The Luzhniki Stadium located within the Luzhniki Olympic Complex in Moscow, is the home ground of the Russian Football team. First opened in 1956, the current capacity is 78,360 with renovations set to take place for the 2018 World Cup.
Named after the Olympic Sports Complex in Moscow which it resides in, Luzhniki Stadium literally translates as “The Meadows” with the name derived from the natural area of wetland created by the bend of the Moskva River. Formerly known as Central Lenin Stadium between 1956 – 1992, Luzhniki was formerly the national stadium of the Soviet Union and today is the national stadium of Russia itself.
Constructed as a multi-purpose sports venue complete with athletics track around the perimeter of the pitch, Luzhniki is primarily used for football matches and is currently being renovated in time for the 2018 World Cup where it will be country’s centrepiece of the tournament. With a capacity of 81,000 it is the largest football ground in the country ahead of the newly constructed Otkrytie and Kazan Arenas.
Russia’s national Stadium is famous for being one of the few major stadiums in Europe to use an artificial playing surface with FIFA approving the use of synthetic fibres in 2002 due to the cold Russian Winters making it impossible to cultivate a high-quality playing surface on a consistent basis. Natural grass was however installed for the 2008 Champions League Final between Manchester United and Chelsea at the request of UEFA.
Fans across Europe may also remember the stadium for hosting the 1999 UEFA Cup final between Marseille and Parma which the iconic Italian side won three nil, and after Luzniki hosts the World Cup is over it will be one of four stadiums in the world which will have hosted the World Cup Final as well as the Champions League Final and Summer Olympics with Moscow hosting the global Athletics event in 1980.
Below is a seating plan for Russia’s National Stadium:
Luzhniki Stadium is one continuous bowl divided into four sections: North, East, South and West.
Click the thumbnails above to enlarge an image of each stand
The Matchday Experience
When Newcastle United took on Anzhi Makhachkala in a Europa League match back in March 2013 the brave away fans who made the trip were housed within the south-west corner. Although it appears as if less than 100 made the trip, the theoretical allocation for away fans is easily a few thousand tickets.
The sale of alcohol inside the stadium is usually prohibited during International and UEFA sanctioned matches which means you will likely want to drink a few pints centrally before hopping on the metro.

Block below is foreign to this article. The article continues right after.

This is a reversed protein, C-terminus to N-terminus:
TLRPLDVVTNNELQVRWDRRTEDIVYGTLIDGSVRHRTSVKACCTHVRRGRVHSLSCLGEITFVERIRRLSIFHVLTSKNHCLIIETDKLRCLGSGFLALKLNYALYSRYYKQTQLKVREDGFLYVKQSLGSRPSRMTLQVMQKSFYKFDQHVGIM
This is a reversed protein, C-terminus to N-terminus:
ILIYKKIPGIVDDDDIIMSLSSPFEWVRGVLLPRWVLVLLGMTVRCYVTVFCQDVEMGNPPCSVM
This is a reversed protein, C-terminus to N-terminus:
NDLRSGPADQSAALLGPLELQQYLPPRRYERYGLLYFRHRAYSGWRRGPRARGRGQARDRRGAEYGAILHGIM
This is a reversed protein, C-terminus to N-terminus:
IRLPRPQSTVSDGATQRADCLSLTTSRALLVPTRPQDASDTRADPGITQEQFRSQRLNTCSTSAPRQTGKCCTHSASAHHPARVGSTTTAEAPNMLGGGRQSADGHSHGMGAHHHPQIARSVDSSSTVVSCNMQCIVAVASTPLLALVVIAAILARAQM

Whilst there isn’t an football store at the stadium the streets around Luzhniki are usually lined with vendors selling a mixture of official and unofficial merchandise before kick-off.
It doesn’t appear as if tours of Luzhniki are currently available however this may change in coming years in the lead up to, and after the 2018 World Cup.
Whether you’re hoping to watch your country or your team at the Luzhniki, you should always purchase away tickets in advance of the match. Typically your club’s official website will have all of the relevant ticketing information for Champions/Europa League Matches, and your football association will have it covered for Internationals.
If Russian Teams are playing domestic matches at Luzhniki Stadium then there’s a strong possibility that you can pick up tickets before kick-off as the large capacity is rarely sold out.
The stadium sits within Luzhniki Sports Complex located within the northern bank of the Moskva river approximately 6.5 km south-west of Moscow’s most central point.
The stadium’s address for satnav is as follows:
- st. Luzhniki, 24, Moskva, Russia
In order to gain entry to the sports complex you must pay a fee of 100 rubles, however once you are in on-site parking is free between 7.00 am – 11.00 pm. Overnight parking is available for 500 rubles.
The easiest and most popular way of travelling to Luzhniki is undoubtedly via Moscow’s Metro system. The nearest stop “Sportivnaya” or СПОРТИВНАЯ in Russian sits the Sokolnicheskaya Line which is informally known as Line 1: Red.
We recommend catching it from the “Lubyanka” station in the city centre which is less than five minutes away from Red Square.
Airports and Flying
As Russia’ capital and largest city by population, Moscow is served by no less than four international airports, however Sheremetyevo is the most commonly used. This airport handles 60% of all international flights which means there’s a strong possibility that you will land here.
Upon landing you can catch an express train service into the city centre.
There are a number of places to stay within a five minute radius of Luzhniki Sports Complex such as the Yunost, the blues Hotel, and Mosfilm however it’s fair to say that none of these are located within the most liveliest of areas.
As a result you’ll probably have a more enjoyable trip if you book something within the city centre where you will find an abundance of choice including familiar western names such as Hotel Ibis, Radisson and four Holiday Inns.